East coast humpback whale migration is under way
June 2, 2008
The beginning of the northern migration of the humpback whales is under way, with regular pods being sighted below the Cape Byron Lighthouse, one of Australia’s premier land-based vantage points, in the last few weeks.
National Parks and Wildlife Service (NPWS) Byron Coast Area Manager Sue Walker said the recent whale sightings mark the beginning of one of nature’s great annual migrations.
“The east coast humpback whale population, estimated at approximately 10,000, travel from Antarctica up the east coast of Australia to their breeding grounds in the warmer Coral Seas,” she said.
“This is a major wildlife event that can be enjoyed by the whole community.”
To celebrate this unique event the Cape Byron Trust invites the community to a free Whale Information Morning at Cape Byron Lighthouse on Sunday 15th June, 2008 from 9:30am to 11:00am.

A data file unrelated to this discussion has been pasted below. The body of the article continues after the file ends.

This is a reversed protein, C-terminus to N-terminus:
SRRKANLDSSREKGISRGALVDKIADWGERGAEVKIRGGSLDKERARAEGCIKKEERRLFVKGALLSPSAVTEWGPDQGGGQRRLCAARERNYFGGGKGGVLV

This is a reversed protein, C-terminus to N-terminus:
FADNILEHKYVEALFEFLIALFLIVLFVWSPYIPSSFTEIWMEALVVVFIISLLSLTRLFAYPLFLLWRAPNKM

Keynote speakers specialising in various aspects of the humpback whales’ lifecycle will be on hand to share their knowledge.
Researchers from Southern Cross University will provide updates on their ongoing whale identification projects.
“Local whale experts Trish and Wally Franklin will provide footage and information on the lifecycle of the humpback whale,” said Ms Walker.
If you would like to witness these magnificent marine mammals travelling past Cape Byron, find out a bit more about them or would like to show your support towards conservation of humpback whales, come up to Cape Byron Lighthouse on Sunday 15th June.
Due to limited parking up at the lighthouse the Trust will be providing a free shuttle bus service that will be running continuously between Captain Cook carpark and the lighthouse from 8.45am-12.30pm on the day.
Everyone is encouraging people to make use of the shuttle bus or alternatively use the Cape’s extensive walking tracks that link the carpark to the Lighthouse.